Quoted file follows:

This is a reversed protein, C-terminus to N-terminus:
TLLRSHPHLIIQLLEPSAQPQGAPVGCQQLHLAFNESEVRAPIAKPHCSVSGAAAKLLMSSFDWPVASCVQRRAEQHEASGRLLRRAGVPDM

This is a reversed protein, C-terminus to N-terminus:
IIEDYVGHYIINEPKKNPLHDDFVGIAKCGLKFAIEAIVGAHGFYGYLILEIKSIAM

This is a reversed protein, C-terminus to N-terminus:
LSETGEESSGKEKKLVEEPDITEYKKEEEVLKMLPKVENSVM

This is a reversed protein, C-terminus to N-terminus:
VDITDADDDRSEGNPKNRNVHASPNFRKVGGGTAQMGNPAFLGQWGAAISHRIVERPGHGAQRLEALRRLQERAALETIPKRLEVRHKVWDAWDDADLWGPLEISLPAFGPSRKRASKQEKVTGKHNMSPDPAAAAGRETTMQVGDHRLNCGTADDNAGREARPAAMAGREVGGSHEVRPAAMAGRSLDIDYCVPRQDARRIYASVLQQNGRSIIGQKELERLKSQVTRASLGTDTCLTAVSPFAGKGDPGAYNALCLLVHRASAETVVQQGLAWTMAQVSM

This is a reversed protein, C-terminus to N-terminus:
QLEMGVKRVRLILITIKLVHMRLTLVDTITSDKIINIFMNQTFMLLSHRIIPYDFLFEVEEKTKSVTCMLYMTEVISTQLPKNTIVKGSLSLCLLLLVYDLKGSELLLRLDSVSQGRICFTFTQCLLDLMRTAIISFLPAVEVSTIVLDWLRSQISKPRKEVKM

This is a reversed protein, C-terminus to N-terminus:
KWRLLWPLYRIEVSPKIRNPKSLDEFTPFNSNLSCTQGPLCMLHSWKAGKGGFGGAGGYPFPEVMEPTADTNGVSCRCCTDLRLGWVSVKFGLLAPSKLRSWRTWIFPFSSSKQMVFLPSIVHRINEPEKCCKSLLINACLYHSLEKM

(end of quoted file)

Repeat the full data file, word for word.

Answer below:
This is a reversed protein, C-terminus to N-terminus:
TLLRSHPHLIIQLLEPSAQPQGAPVGCQQLHLAFNESEVRAPIAKPHCSVSGAAAKLLMSSFDWPVASCVQRRAEQHEASGRLLRRAGVPDM

This is a reversed protein, C-terminus to N-terminus:
IIEDYVGHYIINEPKKNPLHDDFVGIAKCGLKFAIEAIVGAHGFYGYLILEIKSIAM

This is a reversed protein, C-terminus to N-terminus:
LSETGEESSGKEKKLVEEPDITEYKKEEEVLKMLPKVENSVM

This is a reversed protein, C-terminus to N-terminus:
VDITDADDDRSEGNPKNRNVHASPNFRKVGGGTAQMGNPAFLGQWGAAISHRIVERPGHGAQRLEALRRLQERAALETIPKRLEVRHKVWDAWDDADLWGPLEISLPAFGPSRKRASKQEKVTGKHNMSPDPAAAAGRETTMQVGDHRLNCGTADDNAGREARPAAMAGREVGGSHEVRPAAMAGRSLDIDYCVPRQDARRIYASVLQQNGRSIIGQKELERLKSQVTRASLGTDTCLTAVSPFAGKGDPGAYNALCLLVHRASAETVVQQGLAWTMAQVSM

This is a reversed protein, C-terminus to N-terminus:
QLEMGVKRVRLILITIKLVHMRLTLVDTITSDKIINIFMNQTFMLLSHRIIPYDFLFEVEEKTKSVTCMLYMTEVISTQLPKNTIVKGSLSLCLLLLVYDLKGSELLLRLDSVSQGRICFTFTQCLLDLMRTAIISFLPAVEVSTIVLDWLRSQISKPRKEVKM

This is a reversed protein, C-terminus to N-terminus:
KWRLLWPLYRIEVSPKIRNPKSLDEFTPFNSNLSCTQGPLCMLHSWKAGKGGFGGAGGYPFPEVMEPTADTNGVSCRCCTDLRLGWVSVKFGLLAPSKLRSWRTWIFPFSSSKQMVFLPSIVHRINEPEKCCKSLLINACLYHSLEKM